Maybe a mod will drop in.

I know it is gross...but what does their poop look like?

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Try not to let yourself be too disheartened, it seems as though you know quite a bit. It took me forever to figure out how to keep these little buggars alive. Sometimes there will always be freak mishaps that might happen when you're not home. Dropsy, SBD, and other diseases can sometimes be out of the average hobbyists control. They are very discouraging though, especially when you particularly care for the fish in question.

I haven't been on these forums in a long time, but I started with goldfish when I was 14 and discovered Koko's Goldfish when I was 16. I've come a long way and over the past few years had big goldfish tanks, little ones, and sometimes none at all. If goldfish really are 'a part of you' as they are to me, you will dearly miss them and feel relieved to have them again. Not that I'm any expert, as I have bouts of success and failure too, but here are a few things I don't know if anyone brought up that could possibly help your scenario.

I always feed flake or frozen food because in my eyes it has the least capacity to hold air. I also soak the food, or if I'm in a real hurry, I take a pinch and release it below the surface of the water so that it kind of 'snow globes' around in the tank. This is crucial to keeping goldfish from gasping for food at the surface where they might swallow bits of air. Pro Gold is the only pellet I have ever fed and I didn't have trouble with it but I did soak it too. Be weary of some cheaper brand pellets or graduals. Some even advertise to be floating/sinking. Just go with what you think won't have air, or float.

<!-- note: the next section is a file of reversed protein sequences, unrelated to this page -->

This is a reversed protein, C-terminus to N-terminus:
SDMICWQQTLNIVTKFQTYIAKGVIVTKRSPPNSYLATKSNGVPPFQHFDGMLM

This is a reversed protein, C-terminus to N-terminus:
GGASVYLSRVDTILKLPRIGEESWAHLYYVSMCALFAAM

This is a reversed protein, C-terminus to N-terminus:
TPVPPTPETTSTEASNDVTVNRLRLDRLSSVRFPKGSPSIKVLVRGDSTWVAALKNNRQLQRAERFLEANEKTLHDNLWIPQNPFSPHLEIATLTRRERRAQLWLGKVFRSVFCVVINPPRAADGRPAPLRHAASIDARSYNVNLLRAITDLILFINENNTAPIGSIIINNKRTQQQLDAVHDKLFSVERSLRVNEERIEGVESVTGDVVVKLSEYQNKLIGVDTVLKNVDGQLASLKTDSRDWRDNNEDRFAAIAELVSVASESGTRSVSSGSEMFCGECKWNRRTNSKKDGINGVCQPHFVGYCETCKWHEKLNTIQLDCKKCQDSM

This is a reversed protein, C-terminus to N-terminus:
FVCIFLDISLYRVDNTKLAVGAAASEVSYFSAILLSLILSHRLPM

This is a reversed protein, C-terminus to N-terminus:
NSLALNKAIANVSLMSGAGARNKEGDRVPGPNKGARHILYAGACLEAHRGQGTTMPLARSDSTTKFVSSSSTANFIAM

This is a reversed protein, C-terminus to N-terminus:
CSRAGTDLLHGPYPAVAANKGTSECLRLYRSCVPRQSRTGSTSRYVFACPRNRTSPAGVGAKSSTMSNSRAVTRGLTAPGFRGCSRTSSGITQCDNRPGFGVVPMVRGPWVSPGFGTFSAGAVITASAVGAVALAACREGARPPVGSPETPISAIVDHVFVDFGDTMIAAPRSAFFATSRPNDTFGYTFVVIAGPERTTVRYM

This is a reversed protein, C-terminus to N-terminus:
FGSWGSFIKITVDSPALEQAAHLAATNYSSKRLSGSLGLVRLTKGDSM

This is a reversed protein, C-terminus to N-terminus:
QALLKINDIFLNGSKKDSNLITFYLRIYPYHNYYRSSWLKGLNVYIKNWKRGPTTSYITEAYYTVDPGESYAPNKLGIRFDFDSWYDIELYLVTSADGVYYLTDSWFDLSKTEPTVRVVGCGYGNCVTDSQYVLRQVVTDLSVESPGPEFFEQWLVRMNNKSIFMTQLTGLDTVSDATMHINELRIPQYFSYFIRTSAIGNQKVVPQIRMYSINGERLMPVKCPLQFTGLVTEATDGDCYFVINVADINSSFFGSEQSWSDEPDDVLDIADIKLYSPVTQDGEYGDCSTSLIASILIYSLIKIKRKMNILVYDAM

I also capture my goldfish in a container such as a big pickle jar instead of netting. It works well as they can't see it under water and it doesn't remove slime coat. I have had experience (as I once worked at the LFS) with all kinds of fish swallowing air because they were in mid air in the net too long before being placed back in water i.e. between tanks, buckets, etc. As a standard, I try not to pull my fish out of the water ever.

I hope this helps you and good luck! I know how it feels to have a goldfish for a long time, and have something unexpected and seemingly unpreventable happen. Don't lose hope!

-Adam